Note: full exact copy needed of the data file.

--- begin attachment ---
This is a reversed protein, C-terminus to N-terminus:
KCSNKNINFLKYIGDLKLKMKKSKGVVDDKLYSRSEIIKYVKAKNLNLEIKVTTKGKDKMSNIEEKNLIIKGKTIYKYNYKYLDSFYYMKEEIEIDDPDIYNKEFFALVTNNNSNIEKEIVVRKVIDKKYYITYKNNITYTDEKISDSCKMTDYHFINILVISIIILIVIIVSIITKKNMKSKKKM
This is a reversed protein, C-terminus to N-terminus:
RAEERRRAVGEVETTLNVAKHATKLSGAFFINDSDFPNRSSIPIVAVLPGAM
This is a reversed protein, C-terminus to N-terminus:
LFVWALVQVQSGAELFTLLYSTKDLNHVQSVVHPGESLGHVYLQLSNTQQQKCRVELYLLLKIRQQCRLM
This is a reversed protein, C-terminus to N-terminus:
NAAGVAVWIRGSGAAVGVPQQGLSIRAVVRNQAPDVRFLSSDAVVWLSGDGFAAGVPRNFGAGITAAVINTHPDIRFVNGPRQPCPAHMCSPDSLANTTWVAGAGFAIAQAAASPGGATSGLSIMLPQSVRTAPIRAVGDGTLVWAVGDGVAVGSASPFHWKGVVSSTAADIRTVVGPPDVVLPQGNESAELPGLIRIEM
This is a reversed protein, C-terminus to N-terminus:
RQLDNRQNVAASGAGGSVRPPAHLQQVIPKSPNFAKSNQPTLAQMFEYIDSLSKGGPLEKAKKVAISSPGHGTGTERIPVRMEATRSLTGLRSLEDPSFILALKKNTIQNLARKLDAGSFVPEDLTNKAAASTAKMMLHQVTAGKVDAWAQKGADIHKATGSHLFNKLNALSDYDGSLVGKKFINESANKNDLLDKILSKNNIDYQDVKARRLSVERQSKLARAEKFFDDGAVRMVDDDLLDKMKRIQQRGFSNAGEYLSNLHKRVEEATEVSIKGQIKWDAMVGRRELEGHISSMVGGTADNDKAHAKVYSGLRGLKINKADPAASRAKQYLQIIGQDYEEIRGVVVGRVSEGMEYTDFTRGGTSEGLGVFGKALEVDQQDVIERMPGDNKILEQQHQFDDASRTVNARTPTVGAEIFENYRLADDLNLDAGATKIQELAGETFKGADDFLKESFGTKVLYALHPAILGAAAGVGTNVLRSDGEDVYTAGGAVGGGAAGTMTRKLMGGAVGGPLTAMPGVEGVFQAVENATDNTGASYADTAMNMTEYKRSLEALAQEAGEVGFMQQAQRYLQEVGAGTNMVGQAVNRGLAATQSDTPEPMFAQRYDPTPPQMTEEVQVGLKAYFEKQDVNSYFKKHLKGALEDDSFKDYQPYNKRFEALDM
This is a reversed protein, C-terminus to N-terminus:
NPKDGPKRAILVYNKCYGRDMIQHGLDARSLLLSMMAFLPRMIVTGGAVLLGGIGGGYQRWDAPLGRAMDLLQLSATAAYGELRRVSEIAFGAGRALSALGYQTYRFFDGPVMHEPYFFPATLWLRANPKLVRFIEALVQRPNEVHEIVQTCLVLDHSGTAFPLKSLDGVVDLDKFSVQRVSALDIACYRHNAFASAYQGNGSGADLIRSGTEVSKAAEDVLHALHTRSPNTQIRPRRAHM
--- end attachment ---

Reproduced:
This is a reversed protein, C-terminus to N-terminus:
KCSNKNINFLKYIGDLKLKMKKSKGVVDDKLYSRSEIIKYVKAKNLNLEIKVTTKGKDKMSNIEEKNLIIKGKTIYKYNYKYLDSFYYMKEEIEIDDPDIYNKEFFALVTNNNSNIEKEIVVRKVIDKKYYITYKNNITYTDEKISDSCKMTDYHFINILVISIIILIVIIVSIITKKNMKSKKKM
This is a reversed protein, C-terminus to N-terminus:
RAEERRRAVGEVETTLNVAKHATKLSGAFFINDSDFPNRSSIPIVAVLPGAM
This is a reversed protein, C-terminus to N-terminus:
LFVWALVQVQSGAELFTLLYSTKDLNHVQSVVHPGESLGHVYLQLSNTQQQKCRVELYLLLKIRQQCRLM
This is a reversed protein, C-terminus to N-terminus:
NAAGVAVWIRGSGAAVGVPQQGLSIRAVVRNQAPDVRFLSSDAVVWLSGDGFAAGVPRNFGAGITAAVINTHPDIRFVNGPRQPCPAHMCSPDSLANTTWVAGAGFAIAQAAASPGGATSGLSIMLPQSVRTAPIRAVGDGTLVWAVGDGVAVGSASPFHWKGVVSSTAADIRTVVGPPDVVLPQGNESAELPGLIRIEM
This is a reversed protein, C-terminus to N-terminus:
RQLDNRQNVAASGAGGSVRPPAHLQQVIPKSPNFAKSNQPTLAQMFEYIDSLSKGGPLEKAKKVAISSPGHGTGTERIPVRMEATRSLTGLRSLEDPSFILALKKNTIQNLARKLDAGSFVPEDLTNKAAASTAKMMLHQVTAGKVDAWAQKGADIHKATGSHLFNKLNALSDYDGSLVGKKFINESANKNDLLDKILSKNNIDYQDVKARRLSVERQSKLARAEKFFDDGAVRMVDDDLLDKMKRIQQRGFSNAGEYLSNLHKRVEEATEVSIKGQIKWDAMVGRRELEGHISSMVGGTADNDKAHAKVYSGLRGLKINKADPAASRAKQYLQIIGQDYEEIRGVVVGRVSEGMEYTDFTRGGTSEGLGVFGKALEVDQQDVIERMPGDNKILEQQHQFDDASRTVNARTPTVGAEIFENYRLADDLNLDAGATKIQELAGETFKGADDFLKESFGTKVLYALHPAILGAAAGVGTNVLRSDGEDVYTAGGAVGGGAAGTMTRKLMGGAVGGPLTAMPGVEGVFQAVENATDNTGASYADTAMNMTEYKRSLEALAQEAGEVGFMQQAQRYLQEVGAGTNMVGQAVNRGLAATQSDTPEPMFAQRYDPTPPQMTEEVQVGLKAYFEKQDVNSYFKKHLKGALEDDSFKDYQPYNKRFEALDM
This is a reversed protein, C-terminus to N-terminus:
NPKDGPKRAILVYNKCYGRDMIQHGLDARSLLLSMMAFLPRMIVTGGAVLLGGIGGGYQRWDAPLGRAMDLLQLSATAAYGELRRVSEIAFGAGRALSALGYQTYRFFDGPVMHEPYFFPATLWLRANPKLVRFIEALVQRPNEVHEIVQTCLVLDHSGTAFPLKSLDGVVDLDKFSVQRVSALDIACYRHNAFASAYQGNGSGADLIRSGTEVSKAAEDVLHALHTRSPNTQIRPRRAHM